|Via The Ithacan|
First Man shoots for the moon and succeeds, albeit not as exciting as I thought it would be.
From the director of Whiplash and La La Land, comes a biopic of the first moon landing and a character study of the great American hero, Neil Armstrong (although he probably didn’t see it that way). Ryan Gosling stars as Armstrong, with Claire Foy playing his wife and Corey Stoll as Buzz Aldrin, with Jason Clarke and Kyle Chandler also playing vital roles.
Ryan Gosling is my favorite actor working today, and having seen many of his movies, I can say the role of Neil Armstrong is perfect for him. Armstrong in real life was a reserved and stoic person and Gosling has been able to perfect those kinds of characters before – the two come together excellently. Gosling is able to say so much with so few words, with moments of privacy for Armstrong being the most powerful in the movie. It is one thing to be able to play an exaggerated character or very emotional one, but it is a whole nother thing when you play a character that is reserved which you have to prevent being dull; there is a fine line you teeter on, but Gosling knows what he is doing. Gosling brings that “make sure the mission is successful above all else” attitude to Armstrong, and authentically portrays him. There is no other way to play Armstrong other than the way Gosling played him, so complaints of his lack of emotion make no sense to me.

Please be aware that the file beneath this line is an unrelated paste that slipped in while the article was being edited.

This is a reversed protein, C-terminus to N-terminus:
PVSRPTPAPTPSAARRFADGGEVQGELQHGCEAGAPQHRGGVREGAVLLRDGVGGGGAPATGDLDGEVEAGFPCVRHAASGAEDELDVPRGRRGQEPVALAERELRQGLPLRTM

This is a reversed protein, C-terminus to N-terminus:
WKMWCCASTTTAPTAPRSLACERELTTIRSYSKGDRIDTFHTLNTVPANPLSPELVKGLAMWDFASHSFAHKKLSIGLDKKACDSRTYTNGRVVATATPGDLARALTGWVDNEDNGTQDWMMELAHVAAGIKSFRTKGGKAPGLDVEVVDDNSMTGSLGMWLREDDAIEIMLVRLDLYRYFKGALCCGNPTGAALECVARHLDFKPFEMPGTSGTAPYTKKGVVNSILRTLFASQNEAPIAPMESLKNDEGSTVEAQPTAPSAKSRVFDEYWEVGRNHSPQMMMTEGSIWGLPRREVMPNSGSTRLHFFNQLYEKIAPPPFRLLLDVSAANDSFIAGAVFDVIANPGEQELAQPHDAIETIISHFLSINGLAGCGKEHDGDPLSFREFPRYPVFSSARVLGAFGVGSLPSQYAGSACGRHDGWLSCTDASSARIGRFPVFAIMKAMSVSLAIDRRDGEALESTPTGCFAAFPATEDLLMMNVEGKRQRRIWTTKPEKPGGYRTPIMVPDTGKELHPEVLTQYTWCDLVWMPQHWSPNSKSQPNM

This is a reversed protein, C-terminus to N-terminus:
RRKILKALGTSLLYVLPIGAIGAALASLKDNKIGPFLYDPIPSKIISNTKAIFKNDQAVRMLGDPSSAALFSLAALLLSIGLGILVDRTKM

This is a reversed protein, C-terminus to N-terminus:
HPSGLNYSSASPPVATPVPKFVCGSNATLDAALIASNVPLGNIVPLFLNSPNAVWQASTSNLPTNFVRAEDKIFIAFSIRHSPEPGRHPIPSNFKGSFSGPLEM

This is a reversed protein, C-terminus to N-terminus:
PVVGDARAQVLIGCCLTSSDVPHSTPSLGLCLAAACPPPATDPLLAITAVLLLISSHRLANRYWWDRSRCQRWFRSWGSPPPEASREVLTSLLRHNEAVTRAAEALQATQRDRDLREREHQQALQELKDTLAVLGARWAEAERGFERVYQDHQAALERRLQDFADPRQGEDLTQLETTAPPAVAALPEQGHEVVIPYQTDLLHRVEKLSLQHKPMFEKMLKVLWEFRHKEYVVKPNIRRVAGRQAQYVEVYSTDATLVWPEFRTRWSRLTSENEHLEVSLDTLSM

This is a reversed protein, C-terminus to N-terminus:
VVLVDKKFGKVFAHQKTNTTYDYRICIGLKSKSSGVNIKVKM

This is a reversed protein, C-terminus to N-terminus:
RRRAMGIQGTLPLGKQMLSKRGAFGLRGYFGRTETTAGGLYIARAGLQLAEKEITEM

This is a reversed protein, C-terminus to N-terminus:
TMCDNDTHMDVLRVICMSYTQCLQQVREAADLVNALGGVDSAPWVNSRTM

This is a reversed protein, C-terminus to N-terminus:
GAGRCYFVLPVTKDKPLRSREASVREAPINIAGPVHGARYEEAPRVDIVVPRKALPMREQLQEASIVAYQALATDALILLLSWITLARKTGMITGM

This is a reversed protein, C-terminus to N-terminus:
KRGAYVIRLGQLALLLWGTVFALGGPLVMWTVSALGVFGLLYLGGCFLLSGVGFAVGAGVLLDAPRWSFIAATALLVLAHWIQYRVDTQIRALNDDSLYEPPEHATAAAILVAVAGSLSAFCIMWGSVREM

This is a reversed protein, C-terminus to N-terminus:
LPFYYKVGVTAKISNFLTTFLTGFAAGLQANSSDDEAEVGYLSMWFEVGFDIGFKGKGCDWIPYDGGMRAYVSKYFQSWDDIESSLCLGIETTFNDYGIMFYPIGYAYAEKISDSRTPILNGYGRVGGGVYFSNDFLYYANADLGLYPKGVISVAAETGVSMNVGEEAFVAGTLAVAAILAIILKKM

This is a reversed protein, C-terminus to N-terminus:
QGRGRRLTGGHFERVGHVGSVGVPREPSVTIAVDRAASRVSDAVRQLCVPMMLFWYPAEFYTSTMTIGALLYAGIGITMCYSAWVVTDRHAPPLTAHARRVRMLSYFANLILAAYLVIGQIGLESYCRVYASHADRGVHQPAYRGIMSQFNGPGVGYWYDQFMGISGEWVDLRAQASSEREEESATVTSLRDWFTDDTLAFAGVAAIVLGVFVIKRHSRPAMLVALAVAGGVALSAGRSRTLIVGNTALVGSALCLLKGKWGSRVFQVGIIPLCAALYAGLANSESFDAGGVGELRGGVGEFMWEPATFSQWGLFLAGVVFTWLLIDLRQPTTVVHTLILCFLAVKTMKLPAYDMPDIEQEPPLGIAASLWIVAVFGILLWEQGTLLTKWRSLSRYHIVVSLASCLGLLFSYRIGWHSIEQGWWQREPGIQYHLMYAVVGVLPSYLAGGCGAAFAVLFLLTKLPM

Claire Foy plays Janet Armstrong and does an intense job with her as well. Mrs. Armstrong was a mother and wife first, and Foy plays the role with that mentality; we watch as she tries to hold back her fears over her husband’s life while raising her two sons. One scene in particular she caught my attention in was before Neil left to prepare for the moon mission, where she forces him to sit with his sons and tell them he may not be coming back; Foy understands the role she is in and does everything so well.
First Man is a wonderfully shot movie – from the grainier shots that give the film the feeling of happening in the 60s, to the shaking intensity of shots within different spacecrafts launching. The film’s cinematography puts you straight into the story and the scene of Neil and Buzz being on the moon is worth the wait – some of the best shots I’ve seen all year.
The primary issue I had with the film was with its pacing. First Man makes you feel its length and is not a quick movie by any stretch of the imagination; there is a lot you have to get through to get to the moon landing, and some of it could’ve been cut out. There is also a lack of Buzz Aldrin in the film, for better or for worse.
First Man begs the question, at what cost was it worth it we reach the moon? The film also gives heavy insight on one of America’s most significant historical figures. First Man provides a fresh and detailed approach to the story we have read in the textbooks, whilst remaining objective – it is up to you whether or not it was worth it. First Man didn’t blow me away the way I thought it could, but it still is worth your time. 8/10